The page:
DateTime nil object exception blues

How can this result in a Nil Object Exception?

If fDT <> Nil Then mfileDateTime_copy = New dateTime( fDT ) // << I get NOE here End If

fDT is a dateTime - I can see its values in the debugger, it is not nil at this point, it points at folderItem.creationDateTime
mfileDateTime_copy is a dateTime property.

I don’t see a problem with that code, so I guess is something else. Can you create a small sample app that has the problem?

I just tried this in a new project, and it works as expected using 2019R3.1

var fDT as DateTime = DateTime.Now var mfileDateTime_copy as DateTime If fDT <> Nil Then mfileDateTime_copy = New dateTime( fDT ) // << I get NOE here End If

I’ve tried to distill out the problem but with no success. I think it is related to folderItem.creationDateTime and folderitem.modificationDateTime which seem to be problematic (at least for me).

For now I have done a work-around and saved the .totalSecondsSince1970 property rather than trying to make a copy of the fDT dateTime itself. This has solved this problem.

Yes, it was folderitem.creationDateTim (and probably modificationDateTime).

Dim f As FolderItem = folderitem.ShowOpenFileDialog("") If f = Nil Then Return Dim dt As dateTime = New dateTIme(f.CreationDateTime)

This gives Nil Object Exception on the last line.

What do you get if you do a f.creationdatetime.tostring ?

Following the docs this shouldn’t work, but it does:
change this code

Dim dt As dateTime  = New dateTIme(f.CreationDateTime)

to

Dim dt As dateTime = dateTIme(f.CreationDateTime)

I expected this code to work (docs)

Dim dt As New DateTime(f.CreationDateTime)

but it doesn’t work.

This is the code that I used for testing:

Var f As FolderItem = folderitem.ShowOpenFileDialog("") If f <> Nil Then Var dt As DateTime = DateTime(f.CreationDateTime) Label1.Value = dt.ToString(locale.current, DateTime.FormatStyles.Short) End If

I think this is just re-casting the dateTime rather than copying it which New DateTime(f.creationDateTime) is supposed to do.

All the other properties of f.creationDateTIme seem to be present and (with the exception of Timezone) correct.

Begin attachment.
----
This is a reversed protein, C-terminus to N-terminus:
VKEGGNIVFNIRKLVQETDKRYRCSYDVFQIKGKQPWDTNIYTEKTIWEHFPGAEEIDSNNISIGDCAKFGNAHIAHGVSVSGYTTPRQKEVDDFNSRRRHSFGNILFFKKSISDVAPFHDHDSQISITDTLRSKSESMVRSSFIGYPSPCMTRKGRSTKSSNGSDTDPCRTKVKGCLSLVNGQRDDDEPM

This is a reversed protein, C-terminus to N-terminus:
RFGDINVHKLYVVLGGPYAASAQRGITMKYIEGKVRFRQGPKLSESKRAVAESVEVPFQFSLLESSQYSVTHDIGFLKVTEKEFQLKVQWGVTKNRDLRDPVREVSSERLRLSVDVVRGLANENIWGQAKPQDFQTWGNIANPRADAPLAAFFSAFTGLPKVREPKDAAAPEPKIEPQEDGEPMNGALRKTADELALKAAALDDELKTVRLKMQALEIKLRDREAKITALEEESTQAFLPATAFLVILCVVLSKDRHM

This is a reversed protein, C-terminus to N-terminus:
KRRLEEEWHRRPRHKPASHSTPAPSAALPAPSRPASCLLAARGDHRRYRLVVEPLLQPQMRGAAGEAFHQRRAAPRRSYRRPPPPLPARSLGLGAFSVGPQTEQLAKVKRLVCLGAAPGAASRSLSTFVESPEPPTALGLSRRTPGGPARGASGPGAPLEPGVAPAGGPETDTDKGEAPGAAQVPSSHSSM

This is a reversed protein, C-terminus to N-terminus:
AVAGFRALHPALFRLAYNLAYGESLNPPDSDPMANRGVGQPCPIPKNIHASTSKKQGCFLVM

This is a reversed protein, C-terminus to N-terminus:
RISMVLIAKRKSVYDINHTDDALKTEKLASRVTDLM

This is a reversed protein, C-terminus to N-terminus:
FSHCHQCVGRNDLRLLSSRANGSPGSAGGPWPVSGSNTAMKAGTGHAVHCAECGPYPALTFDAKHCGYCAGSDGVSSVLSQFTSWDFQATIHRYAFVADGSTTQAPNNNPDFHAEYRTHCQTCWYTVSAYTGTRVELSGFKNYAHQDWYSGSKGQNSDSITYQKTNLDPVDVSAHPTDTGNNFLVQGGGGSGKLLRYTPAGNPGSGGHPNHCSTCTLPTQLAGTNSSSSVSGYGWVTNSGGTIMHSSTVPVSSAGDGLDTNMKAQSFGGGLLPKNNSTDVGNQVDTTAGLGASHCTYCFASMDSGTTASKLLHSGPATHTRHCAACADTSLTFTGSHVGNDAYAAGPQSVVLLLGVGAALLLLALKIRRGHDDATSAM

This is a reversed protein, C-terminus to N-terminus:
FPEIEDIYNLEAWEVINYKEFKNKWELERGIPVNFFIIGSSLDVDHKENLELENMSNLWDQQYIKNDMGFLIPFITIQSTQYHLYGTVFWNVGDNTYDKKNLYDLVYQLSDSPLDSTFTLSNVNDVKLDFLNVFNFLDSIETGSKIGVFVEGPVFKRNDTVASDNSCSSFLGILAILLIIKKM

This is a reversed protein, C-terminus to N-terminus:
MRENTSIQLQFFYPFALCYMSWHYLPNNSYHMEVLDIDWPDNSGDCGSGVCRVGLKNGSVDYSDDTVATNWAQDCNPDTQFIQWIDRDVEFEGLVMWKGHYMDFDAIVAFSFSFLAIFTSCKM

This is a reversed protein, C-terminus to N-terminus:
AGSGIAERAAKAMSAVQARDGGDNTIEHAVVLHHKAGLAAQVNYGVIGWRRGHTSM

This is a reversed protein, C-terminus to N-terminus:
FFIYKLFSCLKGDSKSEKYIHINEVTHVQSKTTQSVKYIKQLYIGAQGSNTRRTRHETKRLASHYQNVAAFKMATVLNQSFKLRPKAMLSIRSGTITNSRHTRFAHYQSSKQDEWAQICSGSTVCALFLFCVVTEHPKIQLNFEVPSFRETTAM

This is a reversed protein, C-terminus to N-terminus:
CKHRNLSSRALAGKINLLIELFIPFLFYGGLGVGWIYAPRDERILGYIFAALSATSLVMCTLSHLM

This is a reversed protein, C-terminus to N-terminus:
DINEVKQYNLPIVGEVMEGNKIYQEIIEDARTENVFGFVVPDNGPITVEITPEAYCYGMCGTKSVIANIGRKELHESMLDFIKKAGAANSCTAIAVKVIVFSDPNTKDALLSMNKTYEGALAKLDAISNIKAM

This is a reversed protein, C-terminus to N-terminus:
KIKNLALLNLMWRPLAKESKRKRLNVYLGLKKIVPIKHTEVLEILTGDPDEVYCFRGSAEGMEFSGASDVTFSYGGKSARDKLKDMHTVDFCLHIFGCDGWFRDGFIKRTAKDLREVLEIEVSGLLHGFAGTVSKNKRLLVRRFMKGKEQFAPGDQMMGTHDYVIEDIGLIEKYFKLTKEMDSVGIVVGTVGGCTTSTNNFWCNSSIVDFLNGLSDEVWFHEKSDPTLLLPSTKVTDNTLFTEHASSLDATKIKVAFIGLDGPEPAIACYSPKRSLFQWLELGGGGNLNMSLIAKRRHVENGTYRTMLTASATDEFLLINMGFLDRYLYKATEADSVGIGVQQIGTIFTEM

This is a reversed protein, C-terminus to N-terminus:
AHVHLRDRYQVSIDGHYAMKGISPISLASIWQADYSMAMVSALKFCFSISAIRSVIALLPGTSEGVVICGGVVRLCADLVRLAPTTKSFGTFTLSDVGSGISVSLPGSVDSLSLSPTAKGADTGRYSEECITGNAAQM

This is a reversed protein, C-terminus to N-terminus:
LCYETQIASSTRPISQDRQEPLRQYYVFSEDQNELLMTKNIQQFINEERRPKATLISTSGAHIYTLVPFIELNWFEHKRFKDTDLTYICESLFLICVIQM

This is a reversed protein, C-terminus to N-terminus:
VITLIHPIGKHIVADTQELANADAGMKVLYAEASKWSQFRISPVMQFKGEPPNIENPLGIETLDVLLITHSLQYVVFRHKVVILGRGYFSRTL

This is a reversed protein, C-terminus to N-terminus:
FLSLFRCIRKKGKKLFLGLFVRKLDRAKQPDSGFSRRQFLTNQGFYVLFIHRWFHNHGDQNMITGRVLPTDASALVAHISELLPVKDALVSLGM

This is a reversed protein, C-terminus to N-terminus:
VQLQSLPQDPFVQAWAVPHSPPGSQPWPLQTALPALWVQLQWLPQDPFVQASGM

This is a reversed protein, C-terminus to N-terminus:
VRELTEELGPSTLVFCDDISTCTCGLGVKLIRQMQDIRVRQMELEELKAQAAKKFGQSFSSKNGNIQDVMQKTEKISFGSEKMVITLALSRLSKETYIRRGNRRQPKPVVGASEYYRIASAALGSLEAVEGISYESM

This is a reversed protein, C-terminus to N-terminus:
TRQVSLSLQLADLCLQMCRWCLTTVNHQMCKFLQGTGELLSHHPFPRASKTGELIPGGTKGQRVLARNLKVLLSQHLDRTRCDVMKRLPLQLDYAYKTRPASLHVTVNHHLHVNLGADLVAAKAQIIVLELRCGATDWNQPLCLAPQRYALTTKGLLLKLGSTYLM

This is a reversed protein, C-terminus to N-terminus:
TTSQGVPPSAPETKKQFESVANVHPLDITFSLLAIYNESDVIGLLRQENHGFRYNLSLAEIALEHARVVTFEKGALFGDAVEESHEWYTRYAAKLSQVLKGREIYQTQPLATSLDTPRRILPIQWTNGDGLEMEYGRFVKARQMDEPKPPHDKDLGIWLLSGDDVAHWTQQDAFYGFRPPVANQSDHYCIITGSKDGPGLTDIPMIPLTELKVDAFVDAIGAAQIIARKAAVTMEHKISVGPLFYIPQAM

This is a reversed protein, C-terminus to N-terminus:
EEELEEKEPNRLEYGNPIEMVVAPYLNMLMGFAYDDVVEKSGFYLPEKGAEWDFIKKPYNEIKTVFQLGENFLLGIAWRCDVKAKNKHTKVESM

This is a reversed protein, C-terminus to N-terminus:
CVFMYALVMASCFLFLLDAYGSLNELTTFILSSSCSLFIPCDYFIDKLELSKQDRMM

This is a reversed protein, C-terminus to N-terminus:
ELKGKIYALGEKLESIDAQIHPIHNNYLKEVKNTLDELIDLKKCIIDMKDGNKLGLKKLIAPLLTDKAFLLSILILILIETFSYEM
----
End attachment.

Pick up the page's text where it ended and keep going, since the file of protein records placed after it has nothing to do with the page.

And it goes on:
This also works:

Var dt As DateTime = DateTime.FromString(f.CreationDateTime.SQLDateTime)

and

Var dt As DateTime = f.CreationDateTime

Except this doesn’t create a new instance.

Case reported

feedback://showreport?report_id=60839

I understand that Dim dt As dateTime = New dateTIme(f.CreationDateTime) should work because the docs only use DateTime.Now without using New before that Shared Method

Var d As DateTime = DateTime.Now

What I don’t understand is what you mean about ‘new instance’. Sorry about this. Can you explain what is that and how that could affect the code?

Yes, DateTIme is an object, not a primitive (like integers, text etc). So doing newDT = new DateTime(oldDT) creates a new object with the same property values as the old one. Whereas newDT = DateTime(oldDT) is simply making newDT the same object as oldDT.

Oh, thank you. I thought that DateTime being immutable we always get a new DateTime.

Immutable would mean that you can’t change it - i.e. its properties are all read-only.

In the case of DateTime you can add and or subtract intervals, so for example DT = DT + DI does create a new DateTime object.

DateTime.Now creates a new instance and returns it to you. That’s why you don’t need New in front of it. The New is inside the .Now function.

Immutable means that it acts like a new instance, when in fact it is not.

[quote=495505:@Tim Hare]DateTime.Now creates a new instance and returns it to you. That’s why you don’t need New in front of it. The New is inside the .Now function.

Immutable means that it acts like a new instance, when in fact it is not.[/quote]
DateTime.FromString creates a new instance too? Now that the case was closed as not reproducible (on a newer version of Xojo), I wonder what is the right approach to handle this until the next version of Xojo is released.

What problems could I get if I don’t create a new instance here? Is there a way to detect (debugger or something else) to know if the DateTime is a new instance when it is not? For example:

Var d1 As New DateTime(1956, 8, 13) Var d2 As DateTime = DateTime(d1)
instead of

Var d1 As New DateTime(1956, 8, 13) Var d2 As New DateTime(d1)

Dim d As datetime = datetime.now

Dim dt0 As datetime = d //just a pointer - same instance
Dim dt1 As dateTime = dateTIme(d) //re-casting - same instance
Dim dt2 As dateTime = New dateTIme(d) //new object - new instance
Dim dt3 As datetime = datetime.FromString(d.SQLDateTime) // via string - new instance

Yes.

You are pretty safe. Since you cannot change the DateTime object directly like you could with Date, pretty much anything you do to a DateTime will produce a new DateTime object and leave the other reference intact. That’s one of the reasons for creating the new class, to reduce the problems of having 2 variables pointing to the same object. With Date, you change one, the other reflects those changes. With DateTime, you change one, it gets assigned a new object and leaves the other alone.

Just don’t do this. It’s pointless. It is better to just write

var d2 as DateTime = d1

as that does exactly the same thing.